Attendance and participation are required for:

Week 1/2      Practical Session

Week 6         Oral Presentation

Week 8         In-semester Exam

Week 15/16  Final Exam

Study commitment

Typically, there is a minimum expectation of 1.5-2 hours of student effort per week per credit point for units of study offered over a full semester. For a 6 credit point unit, this equates to roughly 120-150 hours of student effort in total.

Required readings

  1. Rae, D. E., Chin, T., Dikgomo, K., Hill, L., McKune, A. J., Kohn, T. A., & Roden, L. C. (2017). One night of partial sleep deprivation impairs recovery from a single exercise training session. European journal of applied physiology, 117(4), 699-712.
  2. Mah, C. D., Mah, K. E., Kezirian, E. J., & Dement, W. C. (2011). The effects of sleep extension on the athletic performance of collegiate basketball players. Sleep34(7), 943-950.
  3. Roenneberg, T., & Merrow, M. (2016). The circadian clock and human health. Current biology, 26(10), R432-R443.
  4. Roenneberg, T., Wirz-Justice, A., Skene, D. J., Ancoli-Israel, S., Wright, K. P., Dijk, D. J., ... & Klerman, E. B. (2019). Why should we abolish daylight saving time?. Journal of biological rhythms, 34(3), 227-230.
  5. Kantermann, T., & Burgess, H. J. (2017). Average mid‐sleep time as a proxy for circadian phase. PsyCh journal, 6(4), 290-291.
  6. Kidd, P. B., Young, M. W., & Siggia, E. D. (2015). Temperature compensation and temperature sensation in the circadian clock. Proceedings of the National Academy of Sciences112(46), E6284-E6292.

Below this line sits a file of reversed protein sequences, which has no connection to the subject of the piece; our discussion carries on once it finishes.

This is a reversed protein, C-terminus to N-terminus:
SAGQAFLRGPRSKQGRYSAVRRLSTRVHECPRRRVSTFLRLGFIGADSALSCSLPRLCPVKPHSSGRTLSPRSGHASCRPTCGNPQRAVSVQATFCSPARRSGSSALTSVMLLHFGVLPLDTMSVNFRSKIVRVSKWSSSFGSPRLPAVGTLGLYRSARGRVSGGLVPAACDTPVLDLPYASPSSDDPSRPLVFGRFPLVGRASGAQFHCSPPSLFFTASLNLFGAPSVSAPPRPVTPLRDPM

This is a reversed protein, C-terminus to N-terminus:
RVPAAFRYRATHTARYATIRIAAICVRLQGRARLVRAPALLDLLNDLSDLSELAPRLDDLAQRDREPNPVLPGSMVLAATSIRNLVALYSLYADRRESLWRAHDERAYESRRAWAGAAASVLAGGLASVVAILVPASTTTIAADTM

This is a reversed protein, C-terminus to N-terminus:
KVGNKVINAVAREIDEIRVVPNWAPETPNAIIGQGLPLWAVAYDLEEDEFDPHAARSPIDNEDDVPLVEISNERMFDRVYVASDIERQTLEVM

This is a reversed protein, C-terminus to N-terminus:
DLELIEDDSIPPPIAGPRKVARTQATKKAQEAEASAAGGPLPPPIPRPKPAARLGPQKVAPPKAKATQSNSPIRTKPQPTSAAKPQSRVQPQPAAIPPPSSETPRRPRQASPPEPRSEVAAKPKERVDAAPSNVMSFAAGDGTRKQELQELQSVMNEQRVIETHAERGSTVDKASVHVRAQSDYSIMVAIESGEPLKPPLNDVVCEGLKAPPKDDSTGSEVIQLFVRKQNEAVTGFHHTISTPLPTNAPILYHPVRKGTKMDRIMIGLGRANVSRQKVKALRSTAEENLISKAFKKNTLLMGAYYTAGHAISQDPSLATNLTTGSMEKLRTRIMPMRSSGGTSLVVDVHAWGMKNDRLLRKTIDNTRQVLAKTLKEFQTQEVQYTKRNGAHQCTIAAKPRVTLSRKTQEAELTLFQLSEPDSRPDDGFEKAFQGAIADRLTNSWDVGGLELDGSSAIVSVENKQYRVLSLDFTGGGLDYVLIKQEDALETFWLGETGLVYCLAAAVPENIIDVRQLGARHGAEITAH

7. Thorne, H. C., Jones, K. H., Peters, S. P., Archer, S. N., & Dijk, D. J. (2009). Daily and seasonal variation in the spectral composition of light exposure in humans. Chronobiology International26(5), 854-866.
  8. Wever, R. A. (1984). Properties of human sleep-wake cycles: parameters of internally synchronized free-running rhythms. Sleep7(1), 27-51.
  9. St Hilaire MA, Gooley JJ, Khalsa SBS, Kronauer RE, Czeisler CA, Lockley SW. Human phase response curve to a 1 h pulse of bright white light. The Journal of Physiology. 2012;590(13):3035-45.
  10. Youngstedt SD, Elliott JA, Kripke DF. Human circadian phase-response curves for exercise. J Physiol. 2019;597(8):2253-68.
  11. Eichner, E. R. (1988). Circadian timekeepers in sports. The Physician and sportsmedicine16(2), 78-85.
  12. Vitale, J. A., & Weydahl, A. (2017). Chronotype, physical activity, and sport performance: a systematic review. Sports Medicine47(9), 1859-1868.
  13. Facer-Childs, E., & Brandstaetter, R. (2015). The impact of circadian phenotype and time since awakening on diurnal performance in athletes. Current biology25(4), 518-522.
  14. Facer-Childs, E. R., Middleton, B., Skene, D. J., & Bagshaw, A. P. (2019). Resetting the late timing of ‘night owls’ has a positive impact on mental health and performance. Sleep medicine60, 236-247.

All readings for this unit can be accessed through the Reading List, available on Canvas.

Learning outcomes are what students know, understand and are able to do on completion of a unit of study. They are aligned with the University's graduate qualities and are assessed as part of the curriculum.

At the completion of this unit, you should be able to:

  • LO1. Demonstrate knowledge in the physiology of sleep and sleep as a performance enhancer